What is the Mann Act of 1910?

Instructor: Vericia Miller

Vericia has a masters in criminal justice.

In this lesson, you will learn more about the Mann Act of 1910. You will also be given two examples of celebrities who were charged or nearly charged under this federal law.

Mann Act

The Mann Act is an old piece of federal legislation that still exists today, though seldom ever enforced. Passed in 1910, the Mann Act's purpose was to criminalize the transporting of a prostitute across state lines. So if a man drove a known, or even alleged, prostitute from California to Nevada for to engage in prostitution, sex acts, or any other immoral purpose, he could be charged and convicted. However, the problem with the term 'immoral purposes' is that it wasn't specifically defined within the law. Though the law specifically states prostitution as illegal, it does not go into great detail about what falls under immoral purposes. Consequently, the law was misused and often enforced improperly when first passed. If convicted of a Mann Act violation, one could serve up to five years in prison and be given hefty fines.

Though the law had good intentions, it also helped to further injustice and racism within the criminal justice system. Due to the vague nature of the term, 'immoral purposes,' it allowed for abuses of how the law was used against others. Also keep in mind that when this law was passed, the country was still living under segregation laws. This is what made it even easier to twist the law for malicious purposes. Women would even use the law to get women who ran away with their husbands charged under this law.

The law was initially created to address forced prostitution. Today we know forced prostitution as human or sex trafficking. In 2001, a similar federal law was passed to address this issue. The Trafficking Victims Protection Act (TVPA) is the first piece of comprehensive federal legislation that addresses both domestic and international sex and labor trafficking. The Mann Act was not as broad as the trafficking act, but then again, prostitution wasn't known as trafficking during that time.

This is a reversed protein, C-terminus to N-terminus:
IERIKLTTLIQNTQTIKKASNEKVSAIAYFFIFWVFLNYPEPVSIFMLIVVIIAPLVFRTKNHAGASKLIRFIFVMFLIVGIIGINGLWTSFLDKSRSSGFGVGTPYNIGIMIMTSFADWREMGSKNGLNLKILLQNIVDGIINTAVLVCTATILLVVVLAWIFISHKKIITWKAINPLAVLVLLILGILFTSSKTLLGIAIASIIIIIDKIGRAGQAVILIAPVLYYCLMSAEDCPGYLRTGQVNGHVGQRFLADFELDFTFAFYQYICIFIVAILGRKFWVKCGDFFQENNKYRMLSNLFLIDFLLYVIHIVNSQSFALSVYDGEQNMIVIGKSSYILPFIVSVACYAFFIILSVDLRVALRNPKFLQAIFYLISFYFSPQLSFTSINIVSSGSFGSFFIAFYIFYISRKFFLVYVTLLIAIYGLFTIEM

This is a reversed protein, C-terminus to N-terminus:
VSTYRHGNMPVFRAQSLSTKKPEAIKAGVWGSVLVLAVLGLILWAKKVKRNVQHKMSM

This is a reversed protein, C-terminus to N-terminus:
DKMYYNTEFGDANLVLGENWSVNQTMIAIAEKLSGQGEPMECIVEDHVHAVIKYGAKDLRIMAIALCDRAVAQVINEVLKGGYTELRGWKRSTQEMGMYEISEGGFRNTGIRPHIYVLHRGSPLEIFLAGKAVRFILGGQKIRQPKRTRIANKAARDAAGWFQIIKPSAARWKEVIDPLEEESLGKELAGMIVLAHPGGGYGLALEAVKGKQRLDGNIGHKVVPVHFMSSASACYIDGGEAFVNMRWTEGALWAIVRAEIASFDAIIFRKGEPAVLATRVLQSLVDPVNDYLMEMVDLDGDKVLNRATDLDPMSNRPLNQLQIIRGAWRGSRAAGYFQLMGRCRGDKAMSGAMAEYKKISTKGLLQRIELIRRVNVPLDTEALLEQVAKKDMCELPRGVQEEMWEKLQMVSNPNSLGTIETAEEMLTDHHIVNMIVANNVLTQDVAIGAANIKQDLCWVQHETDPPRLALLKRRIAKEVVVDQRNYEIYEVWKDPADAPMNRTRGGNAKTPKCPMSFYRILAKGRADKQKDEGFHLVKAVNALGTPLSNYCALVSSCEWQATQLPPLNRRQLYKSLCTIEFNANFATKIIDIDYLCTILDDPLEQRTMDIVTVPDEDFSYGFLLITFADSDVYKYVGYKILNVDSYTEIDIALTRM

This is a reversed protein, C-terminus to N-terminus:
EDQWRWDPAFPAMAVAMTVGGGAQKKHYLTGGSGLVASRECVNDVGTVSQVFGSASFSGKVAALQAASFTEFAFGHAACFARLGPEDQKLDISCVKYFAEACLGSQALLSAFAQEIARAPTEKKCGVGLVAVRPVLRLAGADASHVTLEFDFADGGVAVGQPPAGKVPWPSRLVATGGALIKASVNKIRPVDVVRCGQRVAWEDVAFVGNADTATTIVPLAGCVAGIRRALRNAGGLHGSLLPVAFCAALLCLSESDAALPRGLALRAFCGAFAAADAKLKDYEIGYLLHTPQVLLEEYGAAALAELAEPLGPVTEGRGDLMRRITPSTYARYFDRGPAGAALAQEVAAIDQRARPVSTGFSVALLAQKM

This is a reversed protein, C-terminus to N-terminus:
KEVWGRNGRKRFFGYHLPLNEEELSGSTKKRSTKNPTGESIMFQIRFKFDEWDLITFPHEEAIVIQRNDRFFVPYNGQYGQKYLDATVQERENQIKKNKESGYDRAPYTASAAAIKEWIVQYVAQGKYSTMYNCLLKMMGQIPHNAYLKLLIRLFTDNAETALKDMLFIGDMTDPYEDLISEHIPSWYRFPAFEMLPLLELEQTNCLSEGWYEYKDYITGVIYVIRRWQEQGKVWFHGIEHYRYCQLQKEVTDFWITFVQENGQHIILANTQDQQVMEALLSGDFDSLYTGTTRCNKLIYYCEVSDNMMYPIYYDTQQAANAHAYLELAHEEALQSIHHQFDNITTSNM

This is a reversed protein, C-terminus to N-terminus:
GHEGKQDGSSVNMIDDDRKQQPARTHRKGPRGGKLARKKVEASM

There are quite a few celebrities of the past who have been convicted under the Mann Act. The world famous guitarist and music artist Chuck Berry was charged under the Mann Act for allegedly crossing state lines, with a 14-year-old, for immoral purposes. And then there was the first African-American heavyweight champion in the country, Jack Johnson, who was also charged under the Mann Act. To better understand how this law was used, let's take a closer look at the cases of Jack Johnson and Eliot Spitzer.

The Cases of Jack Johnson and Eliot Spitzer

Jack Johnson was the first African-American heavyweight champion. Jack Johnson was a controversial figure. Not only did he defeat a well liked and skilled white boxer to win the heavyweight championship, but he also dated white women. You have to remember that during this time, overt racism ran rampant and interracial relationships were frowned down upon. In 1913, three years after the law passed, Johnson was arrested for crossing state lines with a prostitute and was charged under the Mann Act. However, the problem with this case was that the woman he was with was his girlfriend. Johnson's girlfriend was tied to prostitution before meeting him, but there was no evidence of her connection to prostitution at the time of his arrest.

The charges were eventually dropped, but the FBI found another woman who attested to the fact that Johnson transported her across state lines as a prostitute. This was all the FBI and district attorney needed. They didn't have enough evidence or the cooperation of his girlfriend to charge him under the Mann Act before, so they went looking for others whom he may have been with to create a reason to charge him; ultimately, that is what happened. There's so much to be said about this story. This is the shortened version, but this is a great quick example of how the Mann Act was used and even twisted during the early 20th century.

Former heavyweight champion Jack Johnson
Jack Johnson

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